The Ministry of Justice proposed new rules on foreigners’ permanent residence in China last Thursday; the draft legislation has received a strong backlash on Chinese social media.

According to the draft rules, foreigners who are internationally acknowledged for achievements in fields such as science and technology, sports, education and economics can apply for permanent residence. Folks who’ve heavily contributed to China’s development – economically or socially – are also able to apply upon the recommendation of relevant governmental bodies. 

One stipulation of the proposed legislation requires permanent foreign residents to live in the country three or more months each year.

A hashtag about the proposed regulations on permanent residence for foreigners (#外国人永久居留管理条例#) has been recently trending on Weibo, with over 3 billion views and 2.5 million posts and comments, as of press time.

A poster shared on Weibo encouraging Chinese nationals to oppose the draft rules on foreigners’ permanent residence (email and website for public opinion at the bottom). Image via @Cyril丶晨/Weibo

Some of the top posts on the trending topic include a heavy dose of nationalistic rhetoric, with one Weibo user writing: “I fear that our motherland will be turned into other peoples’ sleepaway country… I fear that when my teacher speaks about the ancestors who heroically resisted the foreign enemies, the black and white children won’t care.” The post, which also stated that Chinese women may be too scared to leave the house at night because of the draft rules, has received over 400,000 likes and been copied and posted by other users as well.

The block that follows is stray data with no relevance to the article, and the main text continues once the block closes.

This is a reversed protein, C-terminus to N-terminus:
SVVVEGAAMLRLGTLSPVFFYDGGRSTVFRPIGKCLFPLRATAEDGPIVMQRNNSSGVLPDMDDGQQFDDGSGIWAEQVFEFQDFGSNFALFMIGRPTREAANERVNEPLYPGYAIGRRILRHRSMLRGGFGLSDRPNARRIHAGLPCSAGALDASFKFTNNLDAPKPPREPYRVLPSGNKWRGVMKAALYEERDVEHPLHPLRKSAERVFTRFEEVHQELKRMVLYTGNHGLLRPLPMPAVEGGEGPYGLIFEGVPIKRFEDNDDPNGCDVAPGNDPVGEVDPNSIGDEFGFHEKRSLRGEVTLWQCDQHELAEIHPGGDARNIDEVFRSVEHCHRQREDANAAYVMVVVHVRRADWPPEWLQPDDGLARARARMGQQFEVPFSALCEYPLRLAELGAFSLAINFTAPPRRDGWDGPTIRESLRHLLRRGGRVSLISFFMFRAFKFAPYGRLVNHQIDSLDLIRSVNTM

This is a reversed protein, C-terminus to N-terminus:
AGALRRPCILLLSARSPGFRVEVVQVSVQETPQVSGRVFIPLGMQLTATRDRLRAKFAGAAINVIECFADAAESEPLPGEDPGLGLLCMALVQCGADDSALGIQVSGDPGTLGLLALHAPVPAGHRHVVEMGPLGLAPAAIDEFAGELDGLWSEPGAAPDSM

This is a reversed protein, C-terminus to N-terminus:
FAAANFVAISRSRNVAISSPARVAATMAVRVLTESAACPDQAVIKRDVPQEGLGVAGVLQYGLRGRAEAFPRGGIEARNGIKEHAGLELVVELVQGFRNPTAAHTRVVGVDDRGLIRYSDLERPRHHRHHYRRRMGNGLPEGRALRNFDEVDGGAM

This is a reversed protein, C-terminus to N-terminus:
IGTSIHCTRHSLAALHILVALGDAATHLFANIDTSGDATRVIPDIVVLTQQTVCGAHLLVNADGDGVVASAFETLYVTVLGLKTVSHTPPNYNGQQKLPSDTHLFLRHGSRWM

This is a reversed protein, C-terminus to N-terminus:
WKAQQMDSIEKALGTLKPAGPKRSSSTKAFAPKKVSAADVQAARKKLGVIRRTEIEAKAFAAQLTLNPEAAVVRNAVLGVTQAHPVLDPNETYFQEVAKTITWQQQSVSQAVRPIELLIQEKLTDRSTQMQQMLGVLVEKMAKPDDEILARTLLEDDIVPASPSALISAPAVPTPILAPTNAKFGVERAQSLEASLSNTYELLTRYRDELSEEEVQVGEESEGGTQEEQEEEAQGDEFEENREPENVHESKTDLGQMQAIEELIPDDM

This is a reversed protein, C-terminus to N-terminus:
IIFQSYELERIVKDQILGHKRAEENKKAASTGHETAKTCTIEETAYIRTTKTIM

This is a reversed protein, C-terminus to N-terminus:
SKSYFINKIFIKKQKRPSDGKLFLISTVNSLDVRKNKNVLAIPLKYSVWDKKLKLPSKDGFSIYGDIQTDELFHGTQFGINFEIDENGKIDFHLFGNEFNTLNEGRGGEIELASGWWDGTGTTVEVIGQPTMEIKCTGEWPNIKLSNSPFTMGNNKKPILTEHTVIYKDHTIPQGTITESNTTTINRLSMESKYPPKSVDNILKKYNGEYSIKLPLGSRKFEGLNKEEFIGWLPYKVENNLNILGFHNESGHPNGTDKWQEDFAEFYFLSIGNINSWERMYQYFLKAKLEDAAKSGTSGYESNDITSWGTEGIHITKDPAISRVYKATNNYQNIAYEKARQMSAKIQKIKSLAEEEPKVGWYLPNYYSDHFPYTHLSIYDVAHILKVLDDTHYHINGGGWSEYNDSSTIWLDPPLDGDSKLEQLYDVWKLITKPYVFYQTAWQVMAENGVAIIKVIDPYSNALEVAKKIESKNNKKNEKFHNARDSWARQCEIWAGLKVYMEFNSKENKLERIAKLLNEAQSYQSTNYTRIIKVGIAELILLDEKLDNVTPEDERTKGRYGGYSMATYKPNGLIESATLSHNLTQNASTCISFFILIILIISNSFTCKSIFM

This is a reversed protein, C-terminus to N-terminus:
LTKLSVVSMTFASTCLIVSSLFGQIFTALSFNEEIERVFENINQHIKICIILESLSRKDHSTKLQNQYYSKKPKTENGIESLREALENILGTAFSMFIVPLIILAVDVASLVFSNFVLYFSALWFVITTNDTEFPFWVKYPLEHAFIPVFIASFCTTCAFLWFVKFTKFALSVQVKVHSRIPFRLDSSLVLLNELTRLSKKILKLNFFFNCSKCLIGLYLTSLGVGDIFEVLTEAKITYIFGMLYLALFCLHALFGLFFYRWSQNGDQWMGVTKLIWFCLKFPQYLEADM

Many have taken to social media to oppose the proposed draft rules, which are open for public comment until March 27. “I’m firmly opposed, this draft rule is a complete loophole. Foreigners who actually aren’t talented but just ordinary people can get in…” wrote one netizen, while another posted, “I hope more people can pay attention to these regulations, we need your strength, thank you.”

On Sunday, state-run newspaper China Daily published an editorial on the draft rules, arguing that the legislation includes specific requirements “like the rules that have been in effect since 2004,” and that the possibility for “unqualified candidates” being approved is quite low.

[Cover image via @Cyril丶晨/Weibo]


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